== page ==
“And our dining room was pretty tightly packed pre-COVID. We had a lot of seating, and now we have to move most of it outside. Which is fine because we're able to keep more or less the same number of seats, but if it rains we’re screwed. And then also even having a line to get in - we have very limited places where people can stand and wait. People just kind of used to hang out at the bar while they waited for tables, which you can't do anymore.”
“Well, Beaker & Gray is a cocktail destination to begin with. So we've always had a very strong distribution of spirits and cocktails, compared with wine and beer. I would say we've maintained the same distribution. It hasn't changed much. I haven't actually analyzed the numbers too closely, but I can just tell by our ordering patterns that it hasn't changed that drastically.”
“One thing that's going to change about Miami is the influx of people from other parts of the country. New Yorkers who traditionally came down to Miami during the winter months are now moving down in droves, and they're probably going to stay because they're investing in housing. And the entrepreneurs are seeing there's an opportunity to serve the same clientele that they were serving in New York down in South Florida. Minimum wage is lower, taxes are lower, there's no state income tax, the sales tax isn't that crazy. There's a lot of workers moving down also. I see it a lot, and that will change the cocktail scene.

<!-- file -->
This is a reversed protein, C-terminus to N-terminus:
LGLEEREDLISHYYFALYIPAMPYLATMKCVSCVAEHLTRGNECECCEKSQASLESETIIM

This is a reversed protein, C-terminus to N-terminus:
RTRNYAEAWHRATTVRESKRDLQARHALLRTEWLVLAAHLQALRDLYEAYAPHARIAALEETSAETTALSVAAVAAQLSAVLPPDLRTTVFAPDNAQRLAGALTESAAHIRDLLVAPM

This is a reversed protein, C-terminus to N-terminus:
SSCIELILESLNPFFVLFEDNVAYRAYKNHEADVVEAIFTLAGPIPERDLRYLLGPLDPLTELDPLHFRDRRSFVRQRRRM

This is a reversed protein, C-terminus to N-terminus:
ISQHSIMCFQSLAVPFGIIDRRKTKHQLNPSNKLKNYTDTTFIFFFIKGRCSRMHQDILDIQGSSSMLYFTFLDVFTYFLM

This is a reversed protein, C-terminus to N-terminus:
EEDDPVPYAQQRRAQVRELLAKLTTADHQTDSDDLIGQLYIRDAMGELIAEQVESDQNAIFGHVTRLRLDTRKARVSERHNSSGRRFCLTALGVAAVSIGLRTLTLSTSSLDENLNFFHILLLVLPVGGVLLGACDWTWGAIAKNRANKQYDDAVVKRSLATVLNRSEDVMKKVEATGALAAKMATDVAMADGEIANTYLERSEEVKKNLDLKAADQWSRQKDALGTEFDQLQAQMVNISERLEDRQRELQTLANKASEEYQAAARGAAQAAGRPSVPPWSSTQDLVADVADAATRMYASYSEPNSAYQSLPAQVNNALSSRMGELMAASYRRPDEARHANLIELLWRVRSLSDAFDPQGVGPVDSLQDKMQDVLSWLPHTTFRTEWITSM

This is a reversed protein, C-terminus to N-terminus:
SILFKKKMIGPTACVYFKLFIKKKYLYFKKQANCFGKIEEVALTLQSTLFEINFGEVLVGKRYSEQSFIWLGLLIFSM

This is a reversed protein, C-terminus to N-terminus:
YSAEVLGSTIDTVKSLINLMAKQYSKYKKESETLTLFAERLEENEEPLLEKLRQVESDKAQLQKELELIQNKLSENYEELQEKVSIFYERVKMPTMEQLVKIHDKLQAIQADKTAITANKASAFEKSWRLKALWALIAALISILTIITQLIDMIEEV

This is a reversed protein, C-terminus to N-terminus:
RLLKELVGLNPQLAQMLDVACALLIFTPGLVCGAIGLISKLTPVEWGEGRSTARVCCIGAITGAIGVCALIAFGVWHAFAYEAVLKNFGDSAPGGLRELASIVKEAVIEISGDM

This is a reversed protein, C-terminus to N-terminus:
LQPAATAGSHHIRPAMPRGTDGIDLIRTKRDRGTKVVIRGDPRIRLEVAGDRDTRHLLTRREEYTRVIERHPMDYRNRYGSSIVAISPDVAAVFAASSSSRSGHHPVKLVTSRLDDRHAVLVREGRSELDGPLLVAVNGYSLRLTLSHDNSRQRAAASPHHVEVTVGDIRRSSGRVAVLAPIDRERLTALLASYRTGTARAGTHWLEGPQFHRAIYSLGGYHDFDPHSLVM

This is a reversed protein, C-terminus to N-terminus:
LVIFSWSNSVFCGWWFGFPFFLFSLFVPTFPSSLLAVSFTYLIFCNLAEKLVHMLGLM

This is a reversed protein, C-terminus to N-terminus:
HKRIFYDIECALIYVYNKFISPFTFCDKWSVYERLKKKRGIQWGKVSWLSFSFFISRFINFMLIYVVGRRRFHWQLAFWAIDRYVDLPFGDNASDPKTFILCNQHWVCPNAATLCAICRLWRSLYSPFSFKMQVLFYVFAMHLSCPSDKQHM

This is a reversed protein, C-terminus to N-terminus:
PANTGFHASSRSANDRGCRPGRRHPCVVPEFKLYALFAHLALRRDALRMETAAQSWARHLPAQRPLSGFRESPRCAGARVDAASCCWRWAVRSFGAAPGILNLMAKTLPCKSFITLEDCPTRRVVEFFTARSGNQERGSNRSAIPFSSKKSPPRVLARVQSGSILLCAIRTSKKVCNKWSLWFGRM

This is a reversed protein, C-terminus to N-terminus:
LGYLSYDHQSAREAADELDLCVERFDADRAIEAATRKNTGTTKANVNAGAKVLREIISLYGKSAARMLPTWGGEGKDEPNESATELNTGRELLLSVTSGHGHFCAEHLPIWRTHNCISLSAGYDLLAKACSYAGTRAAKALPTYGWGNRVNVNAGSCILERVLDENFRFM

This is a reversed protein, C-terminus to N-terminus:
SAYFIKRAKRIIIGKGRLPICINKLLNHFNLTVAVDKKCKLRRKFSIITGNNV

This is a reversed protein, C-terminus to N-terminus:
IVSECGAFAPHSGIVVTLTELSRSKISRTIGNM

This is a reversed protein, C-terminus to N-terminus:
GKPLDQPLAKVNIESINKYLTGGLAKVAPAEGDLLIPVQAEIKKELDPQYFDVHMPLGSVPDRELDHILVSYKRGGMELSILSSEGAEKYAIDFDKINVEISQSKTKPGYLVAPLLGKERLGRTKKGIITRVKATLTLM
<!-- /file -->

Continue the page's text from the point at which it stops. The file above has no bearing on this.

“The quality of operations in other parts of the country are very high. Miami certainly has plenty of very high quality establishments, [and] there will be even more now. Pushing the envelope is going to be something that people are going to have to do. They're going to have to make their cocktail programs even better.”